Tuesday, March 19, 2013


Friday past was a nasty looking day. Not the kind of day you'd want to go out and have a little fun on. But you have to take your "sun shine" where you find it. My dear friend Patty has Friday's off from work and she wanted to book this day for a "girlz day out".

We started with lunch at an old stand-by restaurant on our favorite Rochester street - Park Avenue. We lunched at Hogan's Hideaway. It really is hidden away. You can see the storefront from Park Avenue but it goes way back into the lot. And there's almost no parking. The restaurant is squeezed into the tiniest parcel of land with very little room left to accommodate a parking lot.

Even though we arrived before noon, the tiny parking lot was already filled. The parking attendant directed me into a spot along a wall made by the building next door. I was actually parking in the driveway which was two way and hopefully no cars would be wanting to enter while one was trying to leave. That would be a catastrophe - but that's why they have a parking attendant.

The inside of Hogans Hideaway is cozy, with lots of little rooms. We sat in a booth. You can see the outside edge of one at the bottom left on this picture. Both of us had the exact same lunch. Not on purpose. We just happen to both like the same things. We had a crabcake sandwich with remoulade and sweet potato fries and ice tea to drink. This was the best iced tea ever. (I drink ice tea all year long)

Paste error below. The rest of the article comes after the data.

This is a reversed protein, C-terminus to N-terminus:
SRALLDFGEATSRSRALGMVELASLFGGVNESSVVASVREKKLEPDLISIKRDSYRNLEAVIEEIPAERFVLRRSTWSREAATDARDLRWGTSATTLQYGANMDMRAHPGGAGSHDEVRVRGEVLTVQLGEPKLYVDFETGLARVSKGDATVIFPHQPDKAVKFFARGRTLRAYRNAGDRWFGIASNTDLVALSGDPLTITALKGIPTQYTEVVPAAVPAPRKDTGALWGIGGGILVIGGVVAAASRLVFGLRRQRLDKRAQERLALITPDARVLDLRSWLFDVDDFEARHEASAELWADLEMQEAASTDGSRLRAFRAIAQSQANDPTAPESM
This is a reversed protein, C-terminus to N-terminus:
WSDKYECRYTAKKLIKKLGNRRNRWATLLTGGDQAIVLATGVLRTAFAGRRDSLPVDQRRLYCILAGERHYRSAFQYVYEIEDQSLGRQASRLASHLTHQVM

After lunch, we went next door (not the building my car was squashed up against - but on the other side of Hogan's) to the Parkleigh. It is our favorite haunt. Again, the Parkleigh  is in an old building and was once a pharmacy. It, too, has lots of rooms. Each room at the Parkleigh has a specific ambience. I'm going to let you discover it yourselves by clicking on the dots on the store map at the bottom right on this link.

The Parkleigh is like an idea factory for me. In my etsy shop, you'll probably soon see items inspired by this visit.

I did purchase a pair of earrings and a cello bag of mixed nuts at the candy counter.

When Patty and I parted, she handed me a bag with a "this is for you" and a wave. I didn't look inside until after I arrived home. Inside, I found several books I had loaned her. All by the same author who is now my favorite author. (In my next post, I'll tell you how I discovered her). Her name is Adriana Trigiani. Besides the books she returned, there was a gift book in there for me............................a cookbook by Adriana Trigiani ! I have given it a place of honor in my kitchen. I have a plexiglass cookbook stand and Adriana is ensconced right behind that plexiglass she she doesn't get splashed.

Tuesday, March 12, 2013


Today my CAST-teammates discussed BEETS. All ways to cook them (boil or roast), ways to peel them (before or after they're cooked) , ways to use them (in Australia, sliced on a hamburger), fresh versus canned. Make borscht, or salad, or a side dish. Eat the green beet tops or not (if they're young and tender).